ORNL Scientists Develop Recyclable Smart Polymer from Bio-Based Materials

Oak Ridge National Laboratory scientists ingeniously created a sustainable, soft material by combining rubber with woody reinforcements and incorporating "smart" linkages between the components that unlock on demand. The smart linkages allow heat to unlock the structure, enabling the material to flow for rapid circular manufacturing, which essentially recycles materials back into the economy instead of discarding them.

"We developed a 'smart' polymer using 100% bio-based feedstocks in a solvent-free reactive process," said Sargun Rohewal, a graduate student at the University of Tennessee-Oak Ridge Innovation Institute's Bredesen Center who works with Amit Naskar, leader of ORNL's Carbon and Composites group. "Unlike nonrecyclable conventional elastomers, ORNL's material – when heated above 250 degrees Fahrenheit – swiftly transitions to a reformable material that can be injected into molds or 3D printed."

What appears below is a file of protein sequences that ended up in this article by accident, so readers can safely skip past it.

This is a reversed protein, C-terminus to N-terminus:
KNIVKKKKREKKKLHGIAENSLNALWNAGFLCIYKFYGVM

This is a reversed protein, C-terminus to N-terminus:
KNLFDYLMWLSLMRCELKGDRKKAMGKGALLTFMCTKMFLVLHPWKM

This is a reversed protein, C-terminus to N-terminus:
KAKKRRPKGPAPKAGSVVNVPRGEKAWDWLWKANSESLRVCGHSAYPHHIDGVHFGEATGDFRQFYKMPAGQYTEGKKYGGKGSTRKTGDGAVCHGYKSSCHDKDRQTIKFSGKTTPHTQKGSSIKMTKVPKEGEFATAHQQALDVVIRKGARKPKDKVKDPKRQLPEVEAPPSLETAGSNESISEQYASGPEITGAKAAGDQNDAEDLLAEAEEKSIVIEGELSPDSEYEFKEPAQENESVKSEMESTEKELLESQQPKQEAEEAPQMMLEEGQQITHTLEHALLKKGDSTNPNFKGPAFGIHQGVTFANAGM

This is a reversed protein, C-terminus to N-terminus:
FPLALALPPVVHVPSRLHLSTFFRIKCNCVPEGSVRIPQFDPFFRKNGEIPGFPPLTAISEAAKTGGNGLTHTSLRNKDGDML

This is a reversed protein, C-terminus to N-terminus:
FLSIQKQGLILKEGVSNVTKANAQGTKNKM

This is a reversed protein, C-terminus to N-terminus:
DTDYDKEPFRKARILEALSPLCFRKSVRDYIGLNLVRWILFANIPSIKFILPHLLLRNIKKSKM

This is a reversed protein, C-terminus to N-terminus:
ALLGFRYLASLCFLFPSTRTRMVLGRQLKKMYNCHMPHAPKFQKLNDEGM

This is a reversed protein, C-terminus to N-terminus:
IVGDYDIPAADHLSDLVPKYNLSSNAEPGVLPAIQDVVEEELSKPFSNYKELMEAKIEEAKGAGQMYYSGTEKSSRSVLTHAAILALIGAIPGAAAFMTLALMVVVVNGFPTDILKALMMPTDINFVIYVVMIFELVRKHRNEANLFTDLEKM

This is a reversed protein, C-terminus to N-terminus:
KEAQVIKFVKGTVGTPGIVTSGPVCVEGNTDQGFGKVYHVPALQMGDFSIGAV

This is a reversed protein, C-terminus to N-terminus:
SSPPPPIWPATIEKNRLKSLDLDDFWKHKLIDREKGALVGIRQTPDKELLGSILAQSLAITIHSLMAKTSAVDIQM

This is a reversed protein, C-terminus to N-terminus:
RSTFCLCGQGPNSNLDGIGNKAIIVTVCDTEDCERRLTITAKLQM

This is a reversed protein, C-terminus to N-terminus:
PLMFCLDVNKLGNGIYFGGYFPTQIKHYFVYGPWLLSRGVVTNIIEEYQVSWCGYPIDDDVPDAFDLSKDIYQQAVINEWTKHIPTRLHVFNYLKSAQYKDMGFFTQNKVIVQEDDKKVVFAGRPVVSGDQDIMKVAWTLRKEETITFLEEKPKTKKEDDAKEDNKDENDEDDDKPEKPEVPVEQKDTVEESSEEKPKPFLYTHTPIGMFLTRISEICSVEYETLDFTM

Next, the team will study how to tailor these recyclable elastomers for their enhanced mechanical performance and increased heat resistance. "That knowledge would allow diverse fiber-reinforced composite products, their welding and 3D printing," Naskar said. 

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